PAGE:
The tourist vessel Viking Sigyn which was involved in a ship collision that killed seven people on the Danube River in Budapest, Hungary. Picture: Bernadett Szabo/Reuters

Budapest - The captain of a boat which collided with a smaller sightseeing boat on the River Danube killing at least seven people has been arrested, police in Budapest said late Thursday.

There were personal and material reasons to suspect the Ukrainian national, police said, without giving any further details.

Meanwhile the search for 21 people still missing after Wednesday's incident in the Hungarian capital continued, although hopes of finding the victims alive were small as rescue work was hampered by strong currents and poor visibility.

The body of one person was found kilometres away from the site of the collision, police said.

The smaller boat, Hableany, had 35 people on board - 33 South Korean tourists and two crew members - when it was hit late Wednesday near the Margaret Bridge and sank within seconds.

The skipper and the other crew member of the Hableany were among those missing, police spokesman Adrian Pal told a news conference in Budapest earlier Thursday. 

The Hableany had turned in front of the larger boat, the Viking Sigyn, before it was hit, Pal said. No one on board the Viking was injured.

Seven survivors were plucked from the river shortly after the accident by passengers on other boats. They had to be treated for hypothermia even after a relatively short time in the water, rescuers said.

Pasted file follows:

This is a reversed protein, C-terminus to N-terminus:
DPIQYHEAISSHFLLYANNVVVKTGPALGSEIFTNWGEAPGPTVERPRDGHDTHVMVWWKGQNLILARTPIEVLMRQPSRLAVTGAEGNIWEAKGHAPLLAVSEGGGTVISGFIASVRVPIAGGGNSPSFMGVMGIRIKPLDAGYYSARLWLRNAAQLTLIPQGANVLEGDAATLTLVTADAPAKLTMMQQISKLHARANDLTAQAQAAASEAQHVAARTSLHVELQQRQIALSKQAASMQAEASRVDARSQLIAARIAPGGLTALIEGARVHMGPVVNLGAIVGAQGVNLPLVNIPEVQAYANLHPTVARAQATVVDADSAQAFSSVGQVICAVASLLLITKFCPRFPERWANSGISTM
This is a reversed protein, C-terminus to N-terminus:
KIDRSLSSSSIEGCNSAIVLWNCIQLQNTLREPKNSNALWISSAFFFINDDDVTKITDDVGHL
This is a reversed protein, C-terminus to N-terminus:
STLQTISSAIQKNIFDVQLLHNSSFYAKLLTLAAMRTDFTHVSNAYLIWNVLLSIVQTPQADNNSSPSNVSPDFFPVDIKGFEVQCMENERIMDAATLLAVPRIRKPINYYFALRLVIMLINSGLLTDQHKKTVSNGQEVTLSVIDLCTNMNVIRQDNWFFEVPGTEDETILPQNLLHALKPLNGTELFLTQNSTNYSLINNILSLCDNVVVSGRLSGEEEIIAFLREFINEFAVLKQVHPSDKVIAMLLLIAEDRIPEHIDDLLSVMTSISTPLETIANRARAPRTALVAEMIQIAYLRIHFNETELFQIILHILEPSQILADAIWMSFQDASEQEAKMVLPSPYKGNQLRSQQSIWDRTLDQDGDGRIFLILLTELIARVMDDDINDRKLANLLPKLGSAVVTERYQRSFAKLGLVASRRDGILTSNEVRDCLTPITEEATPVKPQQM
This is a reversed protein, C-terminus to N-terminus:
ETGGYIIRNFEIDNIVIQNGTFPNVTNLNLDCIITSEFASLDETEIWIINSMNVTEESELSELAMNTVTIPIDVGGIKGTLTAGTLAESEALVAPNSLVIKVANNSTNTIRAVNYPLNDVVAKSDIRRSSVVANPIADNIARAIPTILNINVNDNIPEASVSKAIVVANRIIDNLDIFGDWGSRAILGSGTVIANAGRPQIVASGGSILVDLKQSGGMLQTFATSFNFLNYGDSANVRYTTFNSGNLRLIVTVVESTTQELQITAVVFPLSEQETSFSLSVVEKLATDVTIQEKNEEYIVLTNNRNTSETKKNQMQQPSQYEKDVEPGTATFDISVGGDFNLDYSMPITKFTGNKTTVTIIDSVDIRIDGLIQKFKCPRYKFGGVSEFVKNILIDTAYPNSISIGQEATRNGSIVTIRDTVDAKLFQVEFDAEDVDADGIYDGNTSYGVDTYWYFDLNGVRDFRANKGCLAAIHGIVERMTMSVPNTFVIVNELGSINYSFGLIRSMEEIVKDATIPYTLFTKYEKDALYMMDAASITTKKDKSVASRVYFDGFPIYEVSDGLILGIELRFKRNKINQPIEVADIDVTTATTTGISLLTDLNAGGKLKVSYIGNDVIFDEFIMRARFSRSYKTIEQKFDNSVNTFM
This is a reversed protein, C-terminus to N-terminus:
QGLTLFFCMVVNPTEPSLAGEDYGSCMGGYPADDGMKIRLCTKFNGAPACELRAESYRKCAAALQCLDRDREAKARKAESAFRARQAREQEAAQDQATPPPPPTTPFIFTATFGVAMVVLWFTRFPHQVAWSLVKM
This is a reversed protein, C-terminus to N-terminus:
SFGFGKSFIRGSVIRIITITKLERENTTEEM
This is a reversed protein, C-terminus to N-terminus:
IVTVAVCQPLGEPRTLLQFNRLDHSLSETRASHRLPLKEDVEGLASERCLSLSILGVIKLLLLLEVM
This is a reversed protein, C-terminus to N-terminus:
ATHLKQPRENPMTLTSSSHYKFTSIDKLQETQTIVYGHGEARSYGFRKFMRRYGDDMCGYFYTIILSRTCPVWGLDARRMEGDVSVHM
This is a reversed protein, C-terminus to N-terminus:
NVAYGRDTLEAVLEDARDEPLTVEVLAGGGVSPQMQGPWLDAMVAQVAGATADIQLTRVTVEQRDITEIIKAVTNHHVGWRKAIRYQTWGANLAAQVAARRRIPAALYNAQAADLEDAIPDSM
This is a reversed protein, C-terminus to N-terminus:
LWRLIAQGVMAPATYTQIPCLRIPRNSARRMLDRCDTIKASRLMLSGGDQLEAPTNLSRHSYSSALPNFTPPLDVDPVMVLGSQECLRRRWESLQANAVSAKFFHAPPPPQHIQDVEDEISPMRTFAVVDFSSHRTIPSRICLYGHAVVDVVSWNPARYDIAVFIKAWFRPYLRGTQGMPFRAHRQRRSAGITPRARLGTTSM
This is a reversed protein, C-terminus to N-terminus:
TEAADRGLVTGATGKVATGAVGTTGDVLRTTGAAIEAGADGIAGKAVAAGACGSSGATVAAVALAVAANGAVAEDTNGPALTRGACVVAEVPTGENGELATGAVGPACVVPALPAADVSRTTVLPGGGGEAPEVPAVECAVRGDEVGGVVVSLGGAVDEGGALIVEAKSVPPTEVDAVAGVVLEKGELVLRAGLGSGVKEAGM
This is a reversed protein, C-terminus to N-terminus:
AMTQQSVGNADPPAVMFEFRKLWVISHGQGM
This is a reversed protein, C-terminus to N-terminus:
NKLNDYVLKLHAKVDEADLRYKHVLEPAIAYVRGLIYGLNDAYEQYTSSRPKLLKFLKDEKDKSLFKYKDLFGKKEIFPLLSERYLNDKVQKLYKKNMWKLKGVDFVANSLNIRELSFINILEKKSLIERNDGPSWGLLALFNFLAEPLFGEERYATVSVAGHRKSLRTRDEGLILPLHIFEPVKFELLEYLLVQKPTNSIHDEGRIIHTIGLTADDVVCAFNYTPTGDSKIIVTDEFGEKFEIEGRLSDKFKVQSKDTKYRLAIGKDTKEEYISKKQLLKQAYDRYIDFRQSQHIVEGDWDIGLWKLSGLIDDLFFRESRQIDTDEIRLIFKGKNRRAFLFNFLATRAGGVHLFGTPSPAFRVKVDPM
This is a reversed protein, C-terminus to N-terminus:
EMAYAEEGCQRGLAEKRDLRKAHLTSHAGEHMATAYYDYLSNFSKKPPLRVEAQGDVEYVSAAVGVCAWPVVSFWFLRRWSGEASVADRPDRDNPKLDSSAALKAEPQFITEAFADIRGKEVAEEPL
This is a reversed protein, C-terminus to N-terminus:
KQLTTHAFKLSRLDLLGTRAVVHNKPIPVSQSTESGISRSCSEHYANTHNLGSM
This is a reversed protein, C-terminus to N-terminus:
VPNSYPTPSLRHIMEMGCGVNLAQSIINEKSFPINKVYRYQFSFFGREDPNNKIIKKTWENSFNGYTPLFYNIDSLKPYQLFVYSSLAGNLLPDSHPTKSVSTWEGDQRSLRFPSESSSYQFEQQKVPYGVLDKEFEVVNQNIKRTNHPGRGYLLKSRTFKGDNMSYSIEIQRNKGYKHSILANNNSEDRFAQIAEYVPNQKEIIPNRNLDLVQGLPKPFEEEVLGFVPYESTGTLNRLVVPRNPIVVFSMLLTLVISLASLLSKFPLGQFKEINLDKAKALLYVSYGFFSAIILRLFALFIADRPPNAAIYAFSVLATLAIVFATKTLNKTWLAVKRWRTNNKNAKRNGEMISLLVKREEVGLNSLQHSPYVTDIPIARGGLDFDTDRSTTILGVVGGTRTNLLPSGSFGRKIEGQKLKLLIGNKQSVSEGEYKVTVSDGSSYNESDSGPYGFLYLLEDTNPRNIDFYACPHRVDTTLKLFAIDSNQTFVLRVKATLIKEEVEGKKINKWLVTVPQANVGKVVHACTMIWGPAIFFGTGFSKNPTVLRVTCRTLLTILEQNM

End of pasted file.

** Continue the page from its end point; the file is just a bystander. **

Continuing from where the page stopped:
Preparations also began Thursday to raise the wreck of the Hableany, with soldiers building a special diving platform, although conditions were hampering their work as well.

"The raising of the wreck could take days, even a week," state-run news agency MTI quoted the chief of a company, which specializes in raising wrecks, as saying.

Meanwhile the first relatives of the South Korean victims set off for Hungary, according to South Korean broadcasters.

Ten relatives had already set off and another 30 were set to follow later on Friday. Foreign Minister Kang Kyung Wha was also expected in Budapest as well as South Korean rescue workers, including specialist divers.

In Seoul, Vice Foreign Minister Lee Tae Ho expressed disappointment with the slow pace of the rescue work.

"It is very regrettable that there has not been any change [for the better] as to the situation," he said during a government disaster management session, according to the news agency Yonhap.

"There has been no progress in rescue operations due to strong currents of waters there on top of bad weather conditions."